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IX Improvement of Grain Quality

Coping with Wheat Quality in a Changing Environment: Proteomics Evidence for Stress Caused by Environmental Changes

Abstract High temperatures (HTs) during grain filling adversely impact grain yield and its end-use quality for wheat. HTs strongly reduce the expression of major enzymes associated with starch synthesis, whereas enzymes associated with defence against stress and protein folding are dramatically increased. Using proteomics tools, the effect of different temperature regimes on storage protein (SP) accumulation was investigated. HT significantly decreased the quantity per grain of individual gliadin and glutenin spots, but at maturity the ratio of gliadin to glutenin was not modified. HT during grain filling strongly reduced starch accumulation, modified the size distribution of starch granules, and to a much lesser extent, reduced the quantity of total proteins per grain. The aggregation and polymerisation of SP was investigated using asymmetric flow field flow fractionation. Previous analyses of near-isogenic hard/soft lines showed that characteristics of glutenin polymers were significantly influenced by puroindoline alleles (Pina-D1a and -D1b), and proteomics analysis showed that a typical mechanism of unfolded protein response occurs in ER, resulting from stress during protein accumulation. Effects of alleles encoding puroindolines, HMW-GS and LMW-GS, and temperature during grain development on glutenin polymer characteristics, dough rheological properties, and bread loaf volume were investigated for 40 cultivars grown in six environments in France. A difference of only 2 °C in average daily air temperature between locations during the grain-filling period resulted in increased molecular mass of the glutenin polymers and dough tenacity, but decreased dough extensibility and bread loaf volume. To compensate these adverse effects, some solutions are suggested.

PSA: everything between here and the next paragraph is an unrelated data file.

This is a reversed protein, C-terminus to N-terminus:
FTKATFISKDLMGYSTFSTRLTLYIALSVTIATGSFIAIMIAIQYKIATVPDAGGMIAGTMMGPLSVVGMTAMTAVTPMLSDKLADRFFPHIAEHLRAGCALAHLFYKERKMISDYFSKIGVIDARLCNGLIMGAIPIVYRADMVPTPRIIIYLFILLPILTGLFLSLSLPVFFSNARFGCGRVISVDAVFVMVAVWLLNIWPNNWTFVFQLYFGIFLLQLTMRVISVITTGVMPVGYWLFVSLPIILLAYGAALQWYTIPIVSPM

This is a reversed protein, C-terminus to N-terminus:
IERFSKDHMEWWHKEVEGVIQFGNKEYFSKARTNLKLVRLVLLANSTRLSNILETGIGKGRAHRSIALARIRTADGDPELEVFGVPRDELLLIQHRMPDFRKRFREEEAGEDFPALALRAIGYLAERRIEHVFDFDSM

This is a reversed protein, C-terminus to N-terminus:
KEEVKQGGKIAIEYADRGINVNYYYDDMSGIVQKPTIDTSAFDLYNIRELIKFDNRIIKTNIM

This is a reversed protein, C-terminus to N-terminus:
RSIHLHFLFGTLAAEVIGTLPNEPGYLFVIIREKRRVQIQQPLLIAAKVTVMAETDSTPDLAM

Keywords Dough properties • Endosperm • Gliadins • Glutenins • Glutenin polymers • Heat stress • Proteomics • Starch • Temperature

High Temperature Is a Major Factor Affecting Wheat Production

Cereals and particularly winter crops are influenced by ongoing climate changes. Drought may strongly affect plant physiological development resulting in fewer fertile ears per plant and fewer grains per spike. Among abiotic stresses, heat stress, particularly during grain filling, is the main factor responsible for a reduction in grain weight, and hence in yield (Jenner 1994; Ottman et al. 2012). High temperatures when storage compounds are accumulating in the grain are one of the main factors influencing wheat end-use value (Wardlaw and Wrigley 1994). Although a gradual rise in daily maximum temperatures causes less damage to grain compounds than a sudden temperature rise during grain filling, wheat cultivars may also respond differently to high temperatures (Stone and Nicholas 1994; Stone et al. 1997). Whatever the cultivar studied, high temperatures have been shown to shorten the effective grain filling period, and may significantly increase protein concentration because of more dramatic effect on starch than on protein accumulation (Altenbach et al. 2003; Blumenthal et al. 1991a, b, 1995; Corbellini et al. 1998; Triboï et al. 2003). Many studies have addressed the responses of wheat grain to high temperatures during grain filling using either transcriptomics tools (Altenbach and Kothari 2004; Altenbach et al. 2007; Hurkman et al. 2003; Perrotta et al. 1998) or proteomics approaches (Hurkman et al. 2009; Laino et al. 2010; Majoul et al. 2003, 2004; Majoul-Haddad et al. 2013; Skylas et al. 2002; Vensel et al. 2005). In the present study, major events occurring in the wheat endosperm in response to high temperatures during grain filling were investigated using proteomics approaches.

The present report describes major variations in individual storage proteins (SP), metabolic enzymes and proteins involved in carbohydrate metabolism and glutenin polymer formation in response to HT, based on three experiments carried out under controlled conditions and one multi-location field trial in France.

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